Generally, DaVinci Resolve 12 can be very useful not only for in-depth colour correction and colour grading workflows but also for other advanced image processing. The software already comes with a plethora of powerful tools and assets, and when you combine these with a little bit different and more creative approach you can do wonders in post.
In the next video tutorial, Theo from MiesnerMedia showcases how to use a Splitter Combiner Node to reduce noise in any footage. In a nutshell, the Splitter Combiner Node simply splits the three RGB channels of a certain clip once being applied so that you will be able to control each one of those separately. Here, what else you can achieve using this method.
First off, to create a Splitter Combiner Node simply navigate to Nodes in the top menu of DaVinci Resolve 12 or use the Alt+Y shortcut on your keyboard instead.
Using each of the three main RGB channels will let you not only do some more advanced colour grading if you need to, but it will also allow you to reduce more precisely the noise in your footage. Typically, the Blue channel of every clip is the noisiest, so it’s the perfect place to start off with the processing.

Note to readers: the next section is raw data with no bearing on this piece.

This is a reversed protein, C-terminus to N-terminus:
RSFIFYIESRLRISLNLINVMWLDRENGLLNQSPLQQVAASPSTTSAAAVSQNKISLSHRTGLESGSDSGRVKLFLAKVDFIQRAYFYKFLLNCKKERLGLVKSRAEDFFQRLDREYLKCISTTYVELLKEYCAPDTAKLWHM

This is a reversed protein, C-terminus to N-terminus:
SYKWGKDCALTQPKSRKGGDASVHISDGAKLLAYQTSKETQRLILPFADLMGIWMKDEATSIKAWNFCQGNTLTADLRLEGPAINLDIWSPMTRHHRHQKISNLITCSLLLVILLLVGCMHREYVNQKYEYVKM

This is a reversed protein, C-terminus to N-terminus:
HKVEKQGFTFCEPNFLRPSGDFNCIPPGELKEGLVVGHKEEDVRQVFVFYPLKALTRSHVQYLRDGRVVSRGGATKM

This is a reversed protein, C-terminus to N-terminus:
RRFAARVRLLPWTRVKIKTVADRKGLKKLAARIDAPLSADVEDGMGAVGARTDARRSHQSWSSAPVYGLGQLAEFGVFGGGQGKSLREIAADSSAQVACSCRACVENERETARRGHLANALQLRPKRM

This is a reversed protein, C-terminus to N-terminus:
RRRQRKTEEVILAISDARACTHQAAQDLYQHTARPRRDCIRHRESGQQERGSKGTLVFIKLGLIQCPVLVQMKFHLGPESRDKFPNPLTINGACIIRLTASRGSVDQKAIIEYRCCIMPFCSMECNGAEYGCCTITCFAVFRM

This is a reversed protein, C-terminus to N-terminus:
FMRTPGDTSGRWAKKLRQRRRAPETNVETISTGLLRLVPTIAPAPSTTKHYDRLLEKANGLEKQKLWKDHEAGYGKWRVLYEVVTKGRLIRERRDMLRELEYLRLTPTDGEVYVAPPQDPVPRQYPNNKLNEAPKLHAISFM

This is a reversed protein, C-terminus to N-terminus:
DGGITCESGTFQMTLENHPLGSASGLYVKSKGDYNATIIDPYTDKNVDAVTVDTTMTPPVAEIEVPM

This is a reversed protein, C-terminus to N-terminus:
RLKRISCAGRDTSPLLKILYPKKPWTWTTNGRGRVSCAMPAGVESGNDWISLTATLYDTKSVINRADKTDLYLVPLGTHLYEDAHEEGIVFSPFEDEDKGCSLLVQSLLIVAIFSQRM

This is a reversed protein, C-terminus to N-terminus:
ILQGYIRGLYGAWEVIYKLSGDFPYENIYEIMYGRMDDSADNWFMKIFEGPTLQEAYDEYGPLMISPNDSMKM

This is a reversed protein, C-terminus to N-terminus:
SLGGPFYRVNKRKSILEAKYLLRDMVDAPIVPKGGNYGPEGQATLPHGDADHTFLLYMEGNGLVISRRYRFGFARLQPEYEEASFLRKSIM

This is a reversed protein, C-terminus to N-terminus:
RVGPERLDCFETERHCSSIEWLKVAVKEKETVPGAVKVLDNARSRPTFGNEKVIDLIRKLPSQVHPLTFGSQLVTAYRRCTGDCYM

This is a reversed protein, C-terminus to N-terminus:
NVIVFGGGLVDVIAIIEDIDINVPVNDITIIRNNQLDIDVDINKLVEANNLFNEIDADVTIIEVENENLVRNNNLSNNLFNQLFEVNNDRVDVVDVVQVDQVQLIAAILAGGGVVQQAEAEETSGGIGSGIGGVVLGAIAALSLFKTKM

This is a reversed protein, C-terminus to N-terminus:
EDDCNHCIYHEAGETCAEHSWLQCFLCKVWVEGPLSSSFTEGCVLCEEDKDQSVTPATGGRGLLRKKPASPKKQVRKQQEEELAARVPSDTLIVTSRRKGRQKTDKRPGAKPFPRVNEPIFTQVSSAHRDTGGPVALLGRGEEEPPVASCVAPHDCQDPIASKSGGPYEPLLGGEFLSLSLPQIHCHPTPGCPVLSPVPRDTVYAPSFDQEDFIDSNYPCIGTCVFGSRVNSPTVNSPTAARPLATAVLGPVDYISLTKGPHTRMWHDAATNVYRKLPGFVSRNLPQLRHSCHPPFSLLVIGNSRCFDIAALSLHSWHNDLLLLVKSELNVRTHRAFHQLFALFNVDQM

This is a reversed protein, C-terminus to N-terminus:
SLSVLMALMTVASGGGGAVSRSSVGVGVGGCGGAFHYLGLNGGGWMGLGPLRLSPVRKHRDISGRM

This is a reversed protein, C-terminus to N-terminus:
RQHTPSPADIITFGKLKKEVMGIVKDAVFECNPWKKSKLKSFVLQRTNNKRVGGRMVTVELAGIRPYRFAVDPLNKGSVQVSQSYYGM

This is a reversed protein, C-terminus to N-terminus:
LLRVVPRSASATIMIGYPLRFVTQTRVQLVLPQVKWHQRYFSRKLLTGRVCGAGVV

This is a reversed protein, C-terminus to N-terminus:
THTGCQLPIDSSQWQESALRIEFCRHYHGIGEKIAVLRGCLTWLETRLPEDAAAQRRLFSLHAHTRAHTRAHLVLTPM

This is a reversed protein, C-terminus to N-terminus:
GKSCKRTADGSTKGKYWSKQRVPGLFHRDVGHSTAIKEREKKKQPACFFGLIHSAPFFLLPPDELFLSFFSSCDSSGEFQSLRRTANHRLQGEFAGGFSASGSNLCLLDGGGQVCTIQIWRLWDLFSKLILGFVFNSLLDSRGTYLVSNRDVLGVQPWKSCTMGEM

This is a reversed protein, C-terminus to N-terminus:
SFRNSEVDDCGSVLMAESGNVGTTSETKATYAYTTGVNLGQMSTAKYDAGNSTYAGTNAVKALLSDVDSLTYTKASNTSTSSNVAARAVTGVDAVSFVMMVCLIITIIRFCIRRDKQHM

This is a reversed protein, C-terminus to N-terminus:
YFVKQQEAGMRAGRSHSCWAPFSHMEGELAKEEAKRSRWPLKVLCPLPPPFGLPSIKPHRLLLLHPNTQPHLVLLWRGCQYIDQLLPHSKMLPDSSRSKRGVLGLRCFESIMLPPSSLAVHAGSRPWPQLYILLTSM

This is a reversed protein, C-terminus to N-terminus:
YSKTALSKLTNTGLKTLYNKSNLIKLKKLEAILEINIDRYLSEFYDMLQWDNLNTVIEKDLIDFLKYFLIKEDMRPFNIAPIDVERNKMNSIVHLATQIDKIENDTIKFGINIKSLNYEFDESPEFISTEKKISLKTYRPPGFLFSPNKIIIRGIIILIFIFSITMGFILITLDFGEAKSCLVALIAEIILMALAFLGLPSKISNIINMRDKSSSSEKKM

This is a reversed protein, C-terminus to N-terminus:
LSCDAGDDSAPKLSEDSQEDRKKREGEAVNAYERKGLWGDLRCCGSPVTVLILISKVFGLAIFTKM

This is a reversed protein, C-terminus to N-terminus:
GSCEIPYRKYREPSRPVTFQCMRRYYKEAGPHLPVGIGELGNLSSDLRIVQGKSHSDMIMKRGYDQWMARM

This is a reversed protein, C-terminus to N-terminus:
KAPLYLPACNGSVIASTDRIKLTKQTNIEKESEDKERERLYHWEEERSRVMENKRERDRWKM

All in all, by using the Splitter Node you have a greater control over the noise generated in your footage as it’s better visualised than looking for it while having all the three colour channels combined. In order to reduce the noise select the corresponding Node for the Blue colour and go to your Motion Effects Tab in the Color Page.
Depending on the noise levels you can set the Temporal Noise Reduction to 2 Frames and bring the Temporal Threshold up a bit, and tweak those settings further if required. Generally, you can use the Spatial NR controls to smooth out regions of high-frequency noise throughout the image, while attempting to avoid softening to preserve detail.
The Temporal NR controls, on the other hand, analyze footage across multiple frames in order to isolate noise from detail. Motion estimation settings will let you exclude moving subjects from this operation in order to prevent unwanted motion artifacts. As a rule of thumb, try applying Temporal Noise Reduction first, then applying Spatial NR if necessary.
Overall, this is an extremely simple, yet very powerful and effective technique that will not only let you do some crazy artistic colour grading, but it’s also quite efficient when you need to reduce noise, thus eliminating the necessity of using any other third-party plug-ins and dedicated applications. This method can be also utilized when you are shooting in Log and you want to reduce the noise of your clips before you apply your primary color corrections.
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Thank you for this article. I just got the Studio version so this is the first time I’m working with NR. Is there a way to preview each RGB node separately?